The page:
Performative Marketing… Don’t Do It!

Performative Marketing… Don’t Do It!

Before we get into today’s topic, I’d like to talk about one of the major moves I’m making in 2021. I’m actually going to start hosting monthly networking events. The first one will be in late February/early March. I will be hosting this event using Hopin, which means that there will be plenty of one-to-one networking. And half of the proceeds will be donated to a charity or non-profit, to be determined. I’d like to make it a different one every single month. 

What makes this networking event different is that it’s invite-only. If you want to be invited, you’ll have to be somebody that I or my podcast guests know. Each of my podcast guests will get 3 invitations that they can give out, meaning that this event will have people of a high caliber. I’ll make sure that everybody who attends is within the sphere of what we’re largely looking for, like knowledge entrepreneurs, social impact entrepreneurs, etc. Those are the types of people who will be there. 

I’m scared to make this move, and that tells me that I’m moving in the right direction. I’m feeling some insecurity, which tells me that I’m moving into a space where I’m going to experience growth. So if you’d like to experience this growth with me and network at this closed invitation-only event, be sure to drop me a DM and I will put you on the interest list! 

What Is Performative Marketing?

Performative marketing is basically talking the talk, but failing to walk the walk. You try to capitalize on the fact that everybody is talking about X by posting things that have basically nothing to do with you, your business, or your personal life. 

Now, some of these things seem less harmful, like Earth Day. If you post something about Earth Day but you don’t recycle, that seems less harmful. But in recent years, companies have been trying to capitalize on causes that have caused severe backlash.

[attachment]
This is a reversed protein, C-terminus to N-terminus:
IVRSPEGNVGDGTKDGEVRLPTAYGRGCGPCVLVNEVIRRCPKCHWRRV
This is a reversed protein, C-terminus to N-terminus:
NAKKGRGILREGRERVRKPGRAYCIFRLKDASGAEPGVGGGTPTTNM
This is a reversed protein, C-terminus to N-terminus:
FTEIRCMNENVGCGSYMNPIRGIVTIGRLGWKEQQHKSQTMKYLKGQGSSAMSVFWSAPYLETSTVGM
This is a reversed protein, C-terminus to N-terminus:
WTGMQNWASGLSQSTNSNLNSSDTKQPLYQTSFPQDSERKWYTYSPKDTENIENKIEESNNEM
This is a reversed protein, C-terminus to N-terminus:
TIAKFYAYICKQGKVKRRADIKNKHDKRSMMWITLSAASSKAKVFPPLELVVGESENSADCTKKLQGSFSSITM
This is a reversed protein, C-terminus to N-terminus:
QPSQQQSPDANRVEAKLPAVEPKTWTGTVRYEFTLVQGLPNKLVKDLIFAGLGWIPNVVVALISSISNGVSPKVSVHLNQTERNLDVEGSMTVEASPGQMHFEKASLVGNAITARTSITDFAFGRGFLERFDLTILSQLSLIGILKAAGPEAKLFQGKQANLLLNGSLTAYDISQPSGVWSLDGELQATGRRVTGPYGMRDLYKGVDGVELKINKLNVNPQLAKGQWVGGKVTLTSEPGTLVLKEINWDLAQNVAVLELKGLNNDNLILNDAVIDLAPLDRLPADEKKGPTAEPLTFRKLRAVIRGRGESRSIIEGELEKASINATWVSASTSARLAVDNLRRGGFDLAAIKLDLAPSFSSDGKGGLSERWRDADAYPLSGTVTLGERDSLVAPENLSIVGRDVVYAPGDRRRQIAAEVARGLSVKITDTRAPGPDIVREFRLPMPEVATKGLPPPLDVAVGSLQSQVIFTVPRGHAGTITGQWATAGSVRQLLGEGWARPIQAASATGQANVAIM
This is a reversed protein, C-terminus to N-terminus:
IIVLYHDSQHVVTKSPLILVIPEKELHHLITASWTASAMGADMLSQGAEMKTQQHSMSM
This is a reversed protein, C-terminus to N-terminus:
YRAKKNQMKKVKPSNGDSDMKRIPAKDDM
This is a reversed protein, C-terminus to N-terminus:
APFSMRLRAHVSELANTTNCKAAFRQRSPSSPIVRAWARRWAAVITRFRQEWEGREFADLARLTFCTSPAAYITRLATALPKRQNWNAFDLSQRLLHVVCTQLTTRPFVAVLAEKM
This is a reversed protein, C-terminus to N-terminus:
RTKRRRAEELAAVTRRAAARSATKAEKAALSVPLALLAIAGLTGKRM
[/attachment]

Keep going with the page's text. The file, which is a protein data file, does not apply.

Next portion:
Performative marketing is basically when you pretend to care about something, but you don’t. 

On MLK day, I can’t tell you how many people posted quotes about love and how we should overcome hatred. 

But if you’ve read the letter from Birmingham Jail or the book Why We Can’t Wait, then you might be able to appreciate the quote that I shared on MLK day. Martin Luther King Jr. felt that white supremacists were not the biggest hurdle to black people achieving equality and equity in the US, but the white moderate. That’s the person who says, “Now is not the best time.” 

You have people sharing MLK quotes, who would have hated him if he was alive, just as they hate the BLM protestors. Most of those protests were largely peaceful, which means that Martin Luther King Jr. would have been attending them. If he had been at a peaceful BLM protest, a lot of people who posted about how great he was would have hated him for that. That’s performative marketing. 

The Black Square

Sean says that he got banned by his former employer for their disingenuous posts on social media. I’m assuming he’s talking about the black squares, where everybody was posting a black square to “bring attention to” the BLM protests. And yes, that was incredibly disingenuous. 

We saw a lot of people, companies and professionals post this black square. Just doing that makes it performative.  If you do something to show that the cause itself matters to you, that’s different. You posted a black square and donated to a DE&I nonprofit or charity. You posted the black square and marched in a protest. You posted a black square and put out water because you were in the pathway of a protest. What other behaviors were you doing to show that the cause was actually something that mattered to you? 

The Ice Bucket Challenge

The ASL Challenge is another really great example. You poured a big bucket of ice water on yourself, and then what? If you did do something else, don’t ask me in the comments, because this is not for you. You were not performative if you donated, you marched, or you did something else.